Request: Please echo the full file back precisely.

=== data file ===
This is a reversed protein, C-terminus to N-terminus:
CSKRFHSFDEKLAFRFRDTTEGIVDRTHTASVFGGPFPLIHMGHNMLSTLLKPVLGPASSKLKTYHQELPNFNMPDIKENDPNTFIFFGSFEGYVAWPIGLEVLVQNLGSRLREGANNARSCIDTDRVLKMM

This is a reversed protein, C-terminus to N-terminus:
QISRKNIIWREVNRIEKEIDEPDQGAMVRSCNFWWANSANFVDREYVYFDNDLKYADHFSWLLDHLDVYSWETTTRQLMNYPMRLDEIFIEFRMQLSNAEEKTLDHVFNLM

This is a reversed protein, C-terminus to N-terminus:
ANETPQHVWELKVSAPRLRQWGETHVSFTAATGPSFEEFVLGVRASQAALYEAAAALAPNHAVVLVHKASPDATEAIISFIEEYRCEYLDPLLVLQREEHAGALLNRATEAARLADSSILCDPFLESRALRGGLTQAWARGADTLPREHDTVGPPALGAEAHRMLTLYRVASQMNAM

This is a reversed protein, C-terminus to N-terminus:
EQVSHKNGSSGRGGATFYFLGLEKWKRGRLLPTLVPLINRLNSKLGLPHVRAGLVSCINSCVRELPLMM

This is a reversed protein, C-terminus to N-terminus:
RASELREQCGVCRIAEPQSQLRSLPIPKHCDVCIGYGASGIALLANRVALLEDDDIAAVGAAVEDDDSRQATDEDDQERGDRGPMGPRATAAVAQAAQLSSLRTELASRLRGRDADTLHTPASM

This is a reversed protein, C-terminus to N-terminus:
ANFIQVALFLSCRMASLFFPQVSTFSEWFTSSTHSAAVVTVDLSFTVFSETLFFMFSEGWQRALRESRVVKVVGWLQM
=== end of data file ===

This is a reversed protein, C-terminus to N-terminus:
CSKRFHSFDEKLAFRFRDTTEGIVDRTHTASVFGGPFPLIHMGHNMLSTLLKPVLGPASSKLKTYHQELPNFNMPDIKENDPNTFIFFGSFEGYVAWPIGLEVLVQNLGSRLREGANNARSCIDTDRVLKMM

This is a reversed protein, C-terminus to N-terminus:
QISRKNIIWREVNRIEKEIDEPDQGAMVRSCNFWWANSANFVDREYVYFDNDLKYADHFSWLLDHLDVYSWETTTRQLMNYPMRLDEIFIEFRMQLSNAEEKTLDHVFNLM

This is a reversed protein, C-terminus to N-terminus:
ANETPQHVWELKVSAPRLRQWGETHVSFTAATGPSFEEFVLGVRASQAALYEAAAALAPNHAVVLVHKASPDATEAIISFIEEYRCEYLDPLLVLQREEHAGALLNRATEAARLADSSILCDPFLESRALRGGLTQAWARGADTLPREHDTVGPPALGAEAHRMLTLYRVASQMNAM

This is a reversed protein, C-terminus to N-terminus:
EQVSHKNGSSGRGGATFYFLGLEKWKRGRLLPTLVPLINRLNSKLGLPHVRAGLVSCINSCVRELPLMM

This is a reversed protein, C-terminus to N-terminus:
RASELREQCGVCRIAEPQSQLRSLPIPKHCDVCIGYGASGIALLANRVALLEDDDIAAVGAAVEDDDSRQATDEDDQERGDRGPMGPRATAAVAQAAQLSSLRTELASRLRGRDADTLHTPASM

This is a reversed protein, C-terminus to N-terminus:
ANFIQVALFLSCRMASLFFPQVSTFSEWFTSSTHSAAVVTVDLSFTVFSETLFFMFSEGWQRALRESRVVKVVGWLQM